APU graduates return to their alma mater as part of nationally-touring art exhibit

Tuesday, Oct. 9 marked the arrival of “Through the Iris,” APU’s latest art exhibition, to the Duke Art Gallery on West Campus.

Containing the artwork of 25 women who have earned their Master of Fine Arts in Visual Art from APU, “Through the Iris” is a touring art exhibit that has traveled to four universities over this past year. For its final stop, the art exhibit returned to the alma mater of the artists whose work it features.

Kim M. Reiff, the producer and director of the exhibition, created and coordinated “Through the Iris” as part of her sabbatical effort this past year. Reiff, who graduated from APU in 2009, currently serves as Associate Professor of Art, Assistant Dean of the School of Arts and Sciences, and Chair of the Visual, Performing, and Media Arts Department at Grace College, Winona Lake, IN.

Inspired by the work of her female colleagues at APU, Reiff developed a lecture series featuring some of their artwork at Grace College. Reiff then created a course on female visual artists in art history. “Through the Iris” and its corresponding exhibition catalog were a result of Reiff’s desire to showcase the work of her colleagues to a fuller extent and attract a wider audience.

The touring exhibit, which is on display from now until Nov. 2, depicts the various highs and lows in the artists’ lives, and viewers can see their own stories reflected in the artwork, according to Reiff.

Artwork displayed at the “Through the Iris” exhibition

“A lot of the artwork reflects the individual artist’s being.” Reiff said, “Whether they’re going through joys or sorrows, it’s really a way… to express their view of the world [and] their process is to make art.”

The name “Through the Iris” was inspired by the works of several artists whom Reiff admires, such as Judy Chicago’s “Through the Flower” and Georgia O’Keeffe’s “Black Iris.”

Reiff said the exhibit’s name plays on the idea that we see color using the iris of our eyes. She explained that the theme of sight and color leads to reflection on the process of one’s life and to a deeper examining of what is happening in the world around and within us.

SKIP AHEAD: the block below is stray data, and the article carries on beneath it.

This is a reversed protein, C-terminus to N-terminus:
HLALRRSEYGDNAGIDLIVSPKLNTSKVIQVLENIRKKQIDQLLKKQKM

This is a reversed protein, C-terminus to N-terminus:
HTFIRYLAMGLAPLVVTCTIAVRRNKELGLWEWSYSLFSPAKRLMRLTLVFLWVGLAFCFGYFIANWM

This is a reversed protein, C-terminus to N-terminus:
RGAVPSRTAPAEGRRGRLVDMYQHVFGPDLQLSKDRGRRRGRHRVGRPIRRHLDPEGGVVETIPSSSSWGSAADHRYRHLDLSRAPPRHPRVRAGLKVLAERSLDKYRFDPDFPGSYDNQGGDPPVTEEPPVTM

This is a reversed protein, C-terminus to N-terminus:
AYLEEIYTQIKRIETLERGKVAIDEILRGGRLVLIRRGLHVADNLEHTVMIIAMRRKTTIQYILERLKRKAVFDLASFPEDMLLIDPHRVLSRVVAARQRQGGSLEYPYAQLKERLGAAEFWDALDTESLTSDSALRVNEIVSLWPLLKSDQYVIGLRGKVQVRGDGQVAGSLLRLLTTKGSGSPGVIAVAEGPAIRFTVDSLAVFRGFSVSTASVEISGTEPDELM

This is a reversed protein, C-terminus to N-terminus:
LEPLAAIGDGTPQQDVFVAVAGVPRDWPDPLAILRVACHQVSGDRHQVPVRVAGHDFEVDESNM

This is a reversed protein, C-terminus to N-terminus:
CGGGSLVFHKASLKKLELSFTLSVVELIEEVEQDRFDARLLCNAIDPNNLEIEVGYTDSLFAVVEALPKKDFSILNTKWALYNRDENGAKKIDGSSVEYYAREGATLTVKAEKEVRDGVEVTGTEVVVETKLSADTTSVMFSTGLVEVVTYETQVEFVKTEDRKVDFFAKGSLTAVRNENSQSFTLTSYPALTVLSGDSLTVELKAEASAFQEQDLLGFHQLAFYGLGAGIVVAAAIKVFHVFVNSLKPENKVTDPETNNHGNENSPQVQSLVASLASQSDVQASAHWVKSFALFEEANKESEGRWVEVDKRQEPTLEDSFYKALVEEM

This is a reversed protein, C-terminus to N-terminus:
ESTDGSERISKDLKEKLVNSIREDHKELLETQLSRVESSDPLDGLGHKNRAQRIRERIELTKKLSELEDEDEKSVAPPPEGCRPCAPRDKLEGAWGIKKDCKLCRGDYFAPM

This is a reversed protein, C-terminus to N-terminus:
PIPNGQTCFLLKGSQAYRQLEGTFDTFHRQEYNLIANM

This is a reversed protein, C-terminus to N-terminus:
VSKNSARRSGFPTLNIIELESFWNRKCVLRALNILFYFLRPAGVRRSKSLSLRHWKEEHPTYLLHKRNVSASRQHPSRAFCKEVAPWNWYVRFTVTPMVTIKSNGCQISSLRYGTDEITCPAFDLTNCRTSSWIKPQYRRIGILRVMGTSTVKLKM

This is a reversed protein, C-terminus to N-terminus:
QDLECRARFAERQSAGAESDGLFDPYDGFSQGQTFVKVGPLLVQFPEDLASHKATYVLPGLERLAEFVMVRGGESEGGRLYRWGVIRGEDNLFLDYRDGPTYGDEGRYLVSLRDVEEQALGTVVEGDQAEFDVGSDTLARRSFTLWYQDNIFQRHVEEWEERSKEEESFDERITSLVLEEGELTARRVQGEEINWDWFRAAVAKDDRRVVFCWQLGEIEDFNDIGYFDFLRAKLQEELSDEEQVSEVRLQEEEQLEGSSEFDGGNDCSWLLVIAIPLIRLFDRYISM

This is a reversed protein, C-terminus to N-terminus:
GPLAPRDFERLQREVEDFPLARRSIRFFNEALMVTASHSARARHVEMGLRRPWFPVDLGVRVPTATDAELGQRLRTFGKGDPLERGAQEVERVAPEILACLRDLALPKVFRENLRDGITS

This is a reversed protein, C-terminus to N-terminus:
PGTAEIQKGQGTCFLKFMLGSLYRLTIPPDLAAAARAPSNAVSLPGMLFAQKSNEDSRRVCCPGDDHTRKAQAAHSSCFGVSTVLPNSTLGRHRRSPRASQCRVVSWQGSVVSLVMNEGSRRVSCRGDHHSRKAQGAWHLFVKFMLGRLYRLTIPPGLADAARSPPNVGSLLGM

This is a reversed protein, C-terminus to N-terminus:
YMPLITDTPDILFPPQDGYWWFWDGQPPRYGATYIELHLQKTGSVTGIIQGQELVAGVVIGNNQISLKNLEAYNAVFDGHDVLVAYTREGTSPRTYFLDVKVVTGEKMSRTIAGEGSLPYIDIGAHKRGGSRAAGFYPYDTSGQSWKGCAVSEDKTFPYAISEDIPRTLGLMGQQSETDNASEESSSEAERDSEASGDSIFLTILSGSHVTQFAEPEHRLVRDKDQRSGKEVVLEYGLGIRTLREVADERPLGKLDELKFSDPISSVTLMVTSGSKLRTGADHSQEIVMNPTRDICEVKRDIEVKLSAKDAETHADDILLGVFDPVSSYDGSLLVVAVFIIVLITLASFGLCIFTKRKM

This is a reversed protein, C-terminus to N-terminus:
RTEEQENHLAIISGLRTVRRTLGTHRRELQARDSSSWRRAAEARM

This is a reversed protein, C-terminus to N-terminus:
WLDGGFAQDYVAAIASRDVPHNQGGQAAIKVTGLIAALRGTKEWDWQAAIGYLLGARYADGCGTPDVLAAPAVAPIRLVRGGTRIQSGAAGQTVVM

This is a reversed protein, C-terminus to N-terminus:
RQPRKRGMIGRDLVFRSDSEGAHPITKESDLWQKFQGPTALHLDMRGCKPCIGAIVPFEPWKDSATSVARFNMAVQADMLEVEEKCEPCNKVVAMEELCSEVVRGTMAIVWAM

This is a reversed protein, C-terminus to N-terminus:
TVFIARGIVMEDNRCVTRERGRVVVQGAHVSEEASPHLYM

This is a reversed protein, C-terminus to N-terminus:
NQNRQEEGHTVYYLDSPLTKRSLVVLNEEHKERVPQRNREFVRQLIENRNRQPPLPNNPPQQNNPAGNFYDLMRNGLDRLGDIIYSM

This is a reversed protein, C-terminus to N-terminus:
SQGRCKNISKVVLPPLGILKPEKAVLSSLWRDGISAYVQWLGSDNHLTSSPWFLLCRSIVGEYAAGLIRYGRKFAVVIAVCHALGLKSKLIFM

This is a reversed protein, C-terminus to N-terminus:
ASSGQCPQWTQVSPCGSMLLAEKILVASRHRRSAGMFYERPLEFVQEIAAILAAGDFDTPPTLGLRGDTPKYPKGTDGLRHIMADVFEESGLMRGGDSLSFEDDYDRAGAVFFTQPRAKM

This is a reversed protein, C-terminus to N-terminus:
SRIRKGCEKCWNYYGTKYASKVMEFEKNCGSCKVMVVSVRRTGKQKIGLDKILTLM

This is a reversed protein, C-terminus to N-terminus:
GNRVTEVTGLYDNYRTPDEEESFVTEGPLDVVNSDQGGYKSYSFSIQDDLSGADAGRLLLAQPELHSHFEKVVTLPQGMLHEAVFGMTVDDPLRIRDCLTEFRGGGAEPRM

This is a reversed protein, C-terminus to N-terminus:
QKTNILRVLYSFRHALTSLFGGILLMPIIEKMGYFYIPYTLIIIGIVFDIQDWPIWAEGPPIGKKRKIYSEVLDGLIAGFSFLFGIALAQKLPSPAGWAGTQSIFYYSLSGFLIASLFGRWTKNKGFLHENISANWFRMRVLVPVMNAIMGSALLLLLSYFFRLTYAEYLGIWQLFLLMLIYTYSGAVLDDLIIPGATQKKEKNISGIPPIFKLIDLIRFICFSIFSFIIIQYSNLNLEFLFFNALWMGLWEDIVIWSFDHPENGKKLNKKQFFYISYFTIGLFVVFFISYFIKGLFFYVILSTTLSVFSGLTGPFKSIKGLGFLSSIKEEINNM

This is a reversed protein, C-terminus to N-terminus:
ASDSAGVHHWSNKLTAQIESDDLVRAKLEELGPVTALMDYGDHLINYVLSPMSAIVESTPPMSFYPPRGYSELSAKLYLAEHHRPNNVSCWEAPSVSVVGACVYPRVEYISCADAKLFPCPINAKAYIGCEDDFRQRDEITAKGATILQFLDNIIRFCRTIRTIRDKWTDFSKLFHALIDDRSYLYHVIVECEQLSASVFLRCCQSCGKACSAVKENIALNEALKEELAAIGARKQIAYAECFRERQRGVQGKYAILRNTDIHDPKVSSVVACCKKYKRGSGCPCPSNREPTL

Tessa Mcvaugh, an undergraduate art student, said she was waiting for the exhibition to open at APU since she heard about it last year. Mcvaugh said she felt inspired by the fact that all the works belonged to former APU students.

“It is such a unique opportunity to come to a show that [features] all female artists… and [to see] the level of professionalism that I can aspire to personally… You can piece together what the artist was thinking [when creating their artwork]. As humans, we all have things in common, and… artists will pick out specific things that you’ll see and recognize in yourself.”

Hadasa Castro, a senior interdisciplinary art major, attended the exhibit opening. Castro felt the ties between artists and their work really spoke to the audience.

“Art will always speak about the artist in some way, whether it be their personal life, the state of life they’re [currently in, or [the] morals and values they have,” Castro said. “ Once [the artwork is finished], it gets a life of its own… Then it’s very much up to the viewer to interpret the piece however they want. So it goes both ways – art says something about the artist, but it also tells you something about yourself.”

Abstract exhibit displayed at “Through the Iris”

Reiff expressed her desire for APU students to find important meanings behind the artwork on display. She believes that students from any educational background can learn more about themselves and their experiences through the artwork of others.

“My hope is that students can come into the exhibit to not only… feel joy from seeing the artwork but to know that no matter what life throws at you or… where you are in life, whatever your gift is, you just keep pushing forward,” Reiff said.

“Through the Iris” will close its five-college national tour at APU on Nov. 2.